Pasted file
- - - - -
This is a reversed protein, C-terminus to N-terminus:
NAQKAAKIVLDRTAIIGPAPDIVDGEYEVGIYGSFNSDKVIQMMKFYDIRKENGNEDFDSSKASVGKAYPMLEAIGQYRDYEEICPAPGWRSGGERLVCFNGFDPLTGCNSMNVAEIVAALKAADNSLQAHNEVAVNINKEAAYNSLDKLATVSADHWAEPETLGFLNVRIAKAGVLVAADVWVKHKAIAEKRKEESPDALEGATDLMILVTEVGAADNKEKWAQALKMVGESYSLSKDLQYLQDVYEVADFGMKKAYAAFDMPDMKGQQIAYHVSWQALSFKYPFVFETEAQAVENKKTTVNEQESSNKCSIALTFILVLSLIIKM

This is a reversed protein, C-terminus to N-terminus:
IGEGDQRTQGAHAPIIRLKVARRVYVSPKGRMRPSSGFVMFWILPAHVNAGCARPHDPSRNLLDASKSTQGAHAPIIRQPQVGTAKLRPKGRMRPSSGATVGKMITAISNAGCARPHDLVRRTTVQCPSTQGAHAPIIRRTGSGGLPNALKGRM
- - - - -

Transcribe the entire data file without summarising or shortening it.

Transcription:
This is a reversed protein, C-terminus to N-terminus:
NAQKAAKIVLDRTAIIGPAPDIVDGEYEVGIYGSFNSDKVIQMMKFYDIRKENGNEDFDSSKASVGKAYPMLEAIGQYRDYEEICPAPGWRSGGERLVCFNGFDPLTGCNSMNVAEIVAALKAADNSLQAHNEVAVNINKEAAYNSLDKLATVSADHWAEPETLGFLNVRIAKAGVLVAADVWVKHKAIAEKRKEESPDALEGATDLMILVTEVGAADNKEKWAQALKMVGESYSLSKDLQYLQDVYEVADFGMKKAYAAFDMPDMKGQQIAYHVSWQALSFKYPFVFETEAQAVENKKTTVNEQESSNKCSIALTFILVLSLIIKM

This is a reversed protein, C-terminus to N-terminus:
IGEGDQRTQGAHAPIIRLKVARRVYVSPKGRMRPSSGFVMFWILPAHVNAGCARPHDPSRNLLDASKSTQGAHAPIIRQPQVGTAKLRPKGRMRPSSGATVGKMITAISNAGCARPHDLVRRTTVQCPSTQGAHAPIIRRTGSGGLPNALKGRM